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Electronic Health Care Program Threatens More Efficient Setting of Care | Commentary

Recently at National Health IT Week, health care experts gathered to emphasize the importance of improving the quality of health care delivery and strengthening the interaction between patients and healthcare providers. For good reason, adoption of Electronic Health Records is largely lauded as a necessary, even overdue step to improve efficiency and ultimately the quality of patient care.

As hospital systems and large physician practices boast widespread adoption of EHR, achieving the maximum possible benefit of a fully interoperable system remains largely unknown. How the government chooses to steamroll forward with implementation could make or break years of achievement and improved patient care.

There is a serious concern about a largely unnoticed anomaly in the EHR program that would penalize medical professionals who treat Medicare patients based on the setting in which they practice. Should, let’s say an ophthalmologist, elect to perform cataracts surgeries on the majority of his or her patients in an ambulatory surgery center, this would result in a failure to meet the current requirements mandated by the Health Information Technology for Economic and Clinical Health Act of 2009.

This is a tragedy for the American health care system. ASCs were once widely accepted as the new cutting edge for health care delivery. These modern facilities provide same-day surgical care and have transformed the outpatient experience for millions of Americans by providing them with a more convenient, top-quality alternative to hospital-based outpatient procedures.

Caring for patients, particularly those who are elderly or suffer from multiple chronic conditions, at an ASC prevents possible exposure to germs and infections that are more prevalent in the hospital setting. It’s the answer to patient choices when it comes to certain, appropriate surgical procedures.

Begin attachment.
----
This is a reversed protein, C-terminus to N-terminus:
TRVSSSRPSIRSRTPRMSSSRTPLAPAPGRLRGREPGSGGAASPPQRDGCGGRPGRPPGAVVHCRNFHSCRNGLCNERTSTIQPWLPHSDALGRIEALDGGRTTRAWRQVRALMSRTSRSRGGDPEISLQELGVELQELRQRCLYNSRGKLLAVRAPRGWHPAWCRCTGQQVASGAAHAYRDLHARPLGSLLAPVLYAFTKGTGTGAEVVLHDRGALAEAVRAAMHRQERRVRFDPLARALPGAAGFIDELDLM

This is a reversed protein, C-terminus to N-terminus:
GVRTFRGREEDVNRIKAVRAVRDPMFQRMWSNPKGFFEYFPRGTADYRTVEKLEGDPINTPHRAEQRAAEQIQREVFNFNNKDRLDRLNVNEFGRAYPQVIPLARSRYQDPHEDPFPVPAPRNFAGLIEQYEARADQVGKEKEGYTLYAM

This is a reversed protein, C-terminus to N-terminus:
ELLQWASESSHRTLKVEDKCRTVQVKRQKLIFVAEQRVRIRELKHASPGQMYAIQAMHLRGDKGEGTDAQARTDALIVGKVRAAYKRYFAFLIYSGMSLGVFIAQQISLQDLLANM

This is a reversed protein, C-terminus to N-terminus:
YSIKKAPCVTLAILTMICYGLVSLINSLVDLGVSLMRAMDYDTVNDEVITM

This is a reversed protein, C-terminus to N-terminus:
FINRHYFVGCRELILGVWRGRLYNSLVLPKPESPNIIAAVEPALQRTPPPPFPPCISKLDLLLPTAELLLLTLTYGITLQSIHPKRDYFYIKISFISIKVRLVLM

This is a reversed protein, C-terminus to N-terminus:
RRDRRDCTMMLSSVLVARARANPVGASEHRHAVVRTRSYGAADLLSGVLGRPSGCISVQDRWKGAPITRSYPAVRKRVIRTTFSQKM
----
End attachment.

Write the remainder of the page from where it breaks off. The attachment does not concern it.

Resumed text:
Not surprisingly, research validates the value of ASCs. The U.S. Department of Health and Human Services, the University of California at Berkeley, and most recently Health Affairs, have each conducted research that reveals ASCs not only save the Medicare system billions of dollars, but also saves beneficiaries hundreds of millions of dollars each year in copayments.

The benefit of ASCs to beneficiaries is not merely financial — patients who are treated in an ASC typically experience excellent outcomes and high satisfaction rates.

In 2013, approximately 6.5 million procedures in the Medicare system were performed in the ASC setting, which means the potential for future savings is substantial.

Today, the success and growth of ASCs may soon backpedal. Remember that the HITECH Act, which created the certification standards and incentives for physician offices and hospitals to adopt EHR technology, did not include provisions for ASCs. This means that there was never any incentive funding for ASCs to purchase EHR systems. Even if an ASC wanted to purchase an EHR, which most — if not all would — there is not certified EHR technology available on the market.

With no certified EHR to purchase, providers who practice at ASC will be left accountable for the financial penalties for failure to comply with the law.

What’s most puzzling is the fact that ASCs relish the opportunity to highlight the high quality, cost-efficient care they provide, and a certified EHR system is a crucial step in doing so. In fact, independent of federal funds, the industry began to develop its own path toward health record technology.

Until such technology is available, should physicians be forced to choose between providing qualities, cost effective care in the ASC, while suffering financial penalty from the government, or treat Medicare patients in a higher cost setting at the taxpayers’ expense?

We oppose unnecessary and undue burdens that threaten to hinder advancement and waste taxpayer funds. Together, we introduced the Health Records Fairness Act in order to stop any EHR penalties for physicians who treat patients in an ASC. For the EHR program to work as intended, for systems to talk to one another, and for all to be on the same page, this oversight must be corrected.

Rep. Diane Black is a Republican from Tennesssee; Rep. David Scott is a Democrat from Georgia.

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